My Escape

My Escape

Diary Entry

18 January 1945

Arrived in Bodean a distance of 23 Ria. My feet feel frozen hard. Snowed all day. Wet through. Am in old German Barracks. No fires or anything. Room made for eight men now holding fifty-three men. Air reeking of hot damp clothes drying and on sweaty bodies. The front seems near.

The Long March (or Death March)

In January 1945, as the Soviet armies resumed their offensive and advanced into Germany, many of the prisoners were marched westward in groups of 200 to 300 in the so-called Death March. Many of them died from the bitter cold and exhaustion. The lucky ones got far enough to the west to be liberated by the American army. Others were ‘liberated’ by the Soviets, who instead of turning them over quickly to the western allies, held them as virtual hostages, some for several more months. Many of them were finally repatriated towards the end of 1945 through the port of Odessa on the Black Sea.

-Ed.

We started marching out of Poland and towards Germany at one o’clock in the morning in the dark. We came across a big barn that they put us in and it was during this confusion that I saw an opportunity to take off. It wasn’t necessarily a wise decision because I didn’t have time to think it through. I instinctively thought here’s a chance to get out and I took off. I ended up in a pig sty of all places where I huddled and watched as the rest just carried on marching away in the dark.

 

We hadn’t been in the Polish camp for very long before news filtered through that the Russians were advancing into Poland. We were lined up and told we would be marching back to Germany. There was just no way I was going to be marching back to Germany, I wanted to take my chances with the Russians.

Diary Entry

19 January 1945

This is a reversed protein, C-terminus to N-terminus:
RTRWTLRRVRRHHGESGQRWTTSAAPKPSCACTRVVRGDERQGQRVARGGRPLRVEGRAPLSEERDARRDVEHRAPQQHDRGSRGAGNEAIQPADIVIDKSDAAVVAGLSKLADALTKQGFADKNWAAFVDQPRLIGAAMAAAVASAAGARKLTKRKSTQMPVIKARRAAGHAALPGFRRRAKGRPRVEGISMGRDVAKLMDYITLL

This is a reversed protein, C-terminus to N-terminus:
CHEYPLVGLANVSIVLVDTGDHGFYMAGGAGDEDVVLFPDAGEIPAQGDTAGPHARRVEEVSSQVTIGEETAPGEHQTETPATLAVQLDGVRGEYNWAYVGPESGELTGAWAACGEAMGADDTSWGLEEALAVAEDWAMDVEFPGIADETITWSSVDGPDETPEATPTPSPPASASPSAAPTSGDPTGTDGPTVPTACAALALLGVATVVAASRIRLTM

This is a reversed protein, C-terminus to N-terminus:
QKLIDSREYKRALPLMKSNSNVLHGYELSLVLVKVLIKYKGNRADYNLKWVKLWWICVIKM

We were dragged out at 0500hrs this morning and set off. No snow fell today. Road deep in snow 12 to 14 inches (approximately thirty-five centimetres) or more. Arrived at a point 17 kms from our start. Herded into hay barn for tonight. German Officer forbidden us to smoke in case we set fire to the building. If this should happen he said the doors will stay barred and we can stay in there and burn. He means it too. (Nice chap). Many can walk no further their feet are so badly blistered. They are to stay behind. I hope they don’t shoot them. A German guard just gave an order from the Commander, that we move off at 0200hrs. Now 9 o’clock. Will have 5 hours sleep perhaps if I don’t die of cold. My pal has a thermometer with him tonight it is 31 degrees below zero. I don’t think we will sleep it is too cold. Can hear gun fire.

Diary Entry

21 January 1945

Glory be I am free. At least for the moment. In the dark and confusion, this morning when they were lining us up some sick men were sent back through the guards to a store room used as sick room situated in the middle of pig stys. Instead of going into the sick room I turned left and moved in with the pigs. I lay down where the pigs had a bit of straw. The pigs were undaunted they came back and slept beside me. It was the warmest I had been since leaving camp. I’m now hiding in a cellar under a deserted house. Terribly cold. Have plenty of food such as potatoes etc. Not very nice cold. German troops are moving through the area on foot. Machine guns are blazing just over the ridge.

Diary pages: Glory be I am free!
The problem was the German bombers were flying very low, only about fourteen thousand feet (four kilometres approximately) above those marching and bombing anything that moved as they thought it was American. The rest of those marching were bombed by the Germans once or twice and a lot of men were lost, including the German Commander who ran the camp. No one dared touch a prisoner under his command – if they did they would have the Sergeant Major after them straight away. The German Commander had served in the First World War and was looking after us well in a funny kind of way. The bombers killed him in the march out and the others ran until they found the American army.

When I got out of the pig sty I was in no-man’s land, in between the Russians and the Germans and I found it wasn’t a good idea to leave. I tried to find a place that was safer as it wasn’t a safe place to be roaming. I came across another prisoner of war who had slipped away from the march and as we headed in the direction of the Soviet Army we came across many others from the camp. The Soviet Army eventually found us.

Diary Entry

23 January 1945

Have joined the Russian forces now. Yesterday the 22nd, things became a bit grim here, Jerry began to fight in the area. However, I kept the old head well down till Joe came. I Joined the Russians daybreak this morning. Jerry completely demolished the house which had been such a good hiding place for me. One bomb right in the middle.